Studies on this issue have reached conflicting results. Some studies indicate that the correlation between cataract and hyperopia is weaker than with myopia, and some authors showed that hyperopia is correlated with nuclear cataract. [6][,7],[20],[22],[23] For example, Fotedar and colleagues [9] presented evidence of a significant shift toward hyperopia (0.26 D compared with baseline) among cases without nuclear cataract grades. In their study on elderly Chinese patients, Cheng and colleagues [24] found an inverse correlation between nuclear cataract and hyperopia and higher degrees of hyperopia among cases with grade 1 and 2 nuclear cataracts compared with grades 5 and 6. There are other studies that confirm the correlation between hyperopia and lower grades of nuclear cataract. [9],[15],[24] In our study, hyperopia seemed more prevalent among cases with grade 2 nuclear cataract compared with those without cataract, but this correlation was not seen with other grades of cataract. These observations are in agreement with previous findings of other studies concerning the correlation between low-grade nuclear cataract and hyperopia. [9]


   Conclusion Top


There is a correlation between cataract and refractive errors based on the results of this study. Individuals with nuclear cataract and PSC showed a significantly higher prevalence of myopia, while the prevalence of hyperopia was lower in those with cataract. High myopia was associated with higher grades of nuclear cataract. Although no significant correlation was found between cortical cataract and hyperopia, the higher percentage of hyperopia in these patients was noteworthy.

However, further studies are needed to evaluate this relationship.


   Acknowledgments Top
This project is funded in part by the Noor Ophthalmology Research Center and a grant from the Iranian National Research Center for Medical Sciences.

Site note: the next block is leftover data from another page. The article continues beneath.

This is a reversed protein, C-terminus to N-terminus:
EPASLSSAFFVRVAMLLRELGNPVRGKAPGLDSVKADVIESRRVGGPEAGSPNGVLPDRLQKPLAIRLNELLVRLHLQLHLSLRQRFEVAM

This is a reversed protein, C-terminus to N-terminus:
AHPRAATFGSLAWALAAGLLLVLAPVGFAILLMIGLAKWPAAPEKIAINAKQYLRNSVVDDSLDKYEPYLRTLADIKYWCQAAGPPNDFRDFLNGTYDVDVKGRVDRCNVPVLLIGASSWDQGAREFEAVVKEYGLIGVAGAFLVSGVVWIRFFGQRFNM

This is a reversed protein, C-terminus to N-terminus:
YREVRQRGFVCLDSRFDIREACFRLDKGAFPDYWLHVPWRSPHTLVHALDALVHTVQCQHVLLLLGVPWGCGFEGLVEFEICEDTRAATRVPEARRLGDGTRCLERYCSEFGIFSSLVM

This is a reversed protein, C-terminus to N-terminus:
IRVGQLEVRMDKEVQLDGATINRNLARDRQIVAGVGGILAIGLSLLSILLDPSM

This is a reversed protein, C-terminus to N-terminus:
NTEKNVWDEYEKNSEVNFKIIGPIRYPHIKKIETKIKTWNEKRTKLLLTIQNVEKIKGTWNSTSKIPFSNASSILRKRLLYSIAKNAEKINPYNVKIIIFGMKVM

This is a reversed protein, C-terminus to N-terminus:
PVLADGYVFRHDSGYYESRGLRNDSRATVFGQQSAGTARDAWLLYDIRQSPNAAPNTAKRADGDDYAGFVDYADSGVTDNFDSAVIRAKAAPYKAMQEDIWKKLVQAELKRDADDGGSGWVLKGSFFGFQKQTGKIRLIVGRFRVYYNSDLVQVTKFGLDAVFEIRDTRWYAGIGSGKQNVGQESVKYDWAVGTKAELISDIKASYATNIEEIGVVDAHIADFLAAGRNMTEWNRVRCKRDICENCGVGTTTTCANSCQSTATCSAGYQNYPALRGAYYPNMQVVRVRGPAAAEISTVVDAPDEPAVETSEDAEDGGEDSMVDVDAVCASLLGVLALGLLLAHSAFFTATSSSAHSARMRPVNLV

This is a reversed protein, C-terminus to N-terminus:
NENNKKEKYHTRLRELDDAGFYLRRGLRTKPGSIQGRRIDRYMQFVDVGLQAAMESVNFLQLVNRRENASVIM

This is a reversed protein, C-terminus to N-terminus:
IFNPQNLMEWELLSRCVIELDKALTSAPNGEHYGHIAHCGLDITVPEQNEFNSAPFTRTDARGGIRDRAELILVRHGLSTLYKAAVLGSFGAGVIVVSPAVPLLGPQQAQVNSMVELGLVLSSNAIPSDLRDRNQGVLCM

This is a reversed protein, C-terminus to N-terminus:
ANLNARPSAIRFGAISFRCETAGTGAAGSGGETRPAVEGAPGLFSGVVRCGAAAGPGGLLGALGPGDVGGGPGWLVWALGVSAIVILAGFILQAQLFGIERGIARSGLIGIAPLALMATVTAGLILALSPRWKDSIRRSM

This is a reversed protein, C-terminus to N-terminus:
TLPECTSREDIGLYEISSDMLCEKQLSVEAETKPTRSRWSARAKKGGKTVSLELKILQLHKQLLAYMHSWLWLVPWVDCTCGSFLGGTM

References Top

1.Guzowski M, Wang JJ, Rochtchina E, Rose KA, Mitchell P. Five-year refractive changes in an older population: The Blue Mountains Eye Study. Ophthalmology 2003;110:1364-70.  Back to cited text no. 1
    
2.Lim R, Mitchell P, Cumming RG. Refractive associations with cataract: The Blue Mountains Eye Study. Invest Ophthalmol Vis Sci 1999;40:3021-6.  Back to cited text no. 2
    
3.Mitchell P, Cumming RG, Attebo K, Panchapakesan J. Prevalence of cataract in Australia: The Blue Mountains eye study. Ophthalmology 1997;104:581-8.  Back to cited text no. 3
    
4.Panchapakesan J, Rochtchina E, Mitchell P. Myopic refractive shift caused by incident cataract: The Blue Mountains Eye Study. Ophthalmic Epidemiol 2003;10:241-7.  Back to cited text no. 4
    
5.Saw SM, Chan YH, Wong WL, Shankar A, Sandar M, Aung T, et al. Prevalence and risk factors for refractive errors in the Singapore Malay Eye Survey. Ophthalmology 2008;115:1713-9.  Back to cited text no. 5
    
6.Wong TY, Klein BE, Klein R, Tomany SC, Lee KE. Refractive errors and incident cataracts: The Beaver Dam Eye Study. Invest Ophthalmol Vis Sci 2001;42:1449-54.  Back to cited text no. 6
    
7.Gudmundsdottir E, Arnarsson A, Jonasson F. Five-year refractive changes in an adult population: Reykjavik Eye Study. Ophthalmology 2005;112:672-7.  Back to cited text no. 7